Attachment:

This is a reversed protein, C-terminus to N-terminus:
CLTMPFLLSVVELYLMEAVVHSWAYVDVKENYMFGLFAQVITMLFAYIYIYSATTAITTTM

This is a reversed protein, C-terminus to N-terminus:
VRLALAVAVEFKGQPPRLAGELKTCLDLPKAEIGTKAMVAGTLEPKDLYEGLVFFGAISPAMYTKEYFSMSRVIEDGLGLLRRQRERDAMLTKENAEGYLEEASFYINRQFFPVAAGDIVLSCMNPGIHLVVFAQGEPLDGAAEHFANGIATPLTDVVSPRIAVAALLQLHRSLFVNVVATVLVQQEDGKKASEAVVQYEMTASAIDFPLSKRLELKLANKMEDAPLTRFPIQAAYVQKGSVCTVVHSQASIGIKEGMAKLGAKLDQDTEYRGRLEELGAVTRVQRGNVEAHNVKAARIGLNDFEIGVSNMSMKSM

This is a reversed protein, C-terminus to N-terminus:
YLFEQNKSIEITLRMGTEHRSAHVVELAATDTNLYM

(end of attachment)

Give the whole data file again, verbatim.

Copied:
This is a reversed protein, C-terminus to N-terminus:
CLTMPFLLSVVELYLMEAVVHSWAYVDVKENYMFGLFAQVITMLFAYIYIYSATTAITTTM

This is a reversed protein, C-terminus to N-terminus:
VRLALAVAVEFKGQPPRLAGELKTCLDLPKAEIGTKAMVAGTLEPKDLYEGLVFFGAISPAMYTKEYFSMSRVIEDGLGLLRRQRERDAMLTKENAEGYLEEASFYINRQFFPVAAGDIVLSCMNPGIHLVVFAQGEPLDGAAEHFANGIATPLTDVVSPRIAVAALLQLHRSLFVNVVATVLVQQEDGKKASEAVVQYEMTASAIDFPLSKRLELKLANKMEDAPLTRFPIQAAYVQKGSVCTVVHSQASIGIKEGMAKLGAKLDQDTEYRGRLEELGAVTRVQRGNVEAHNVKAARIGLNDFEIGVSNMSMKSM

This is a reversed protein, C-terminus to N-terminus:
YLFEQNKSIEITLRMGTEHRSAHVVELAATDTNLYM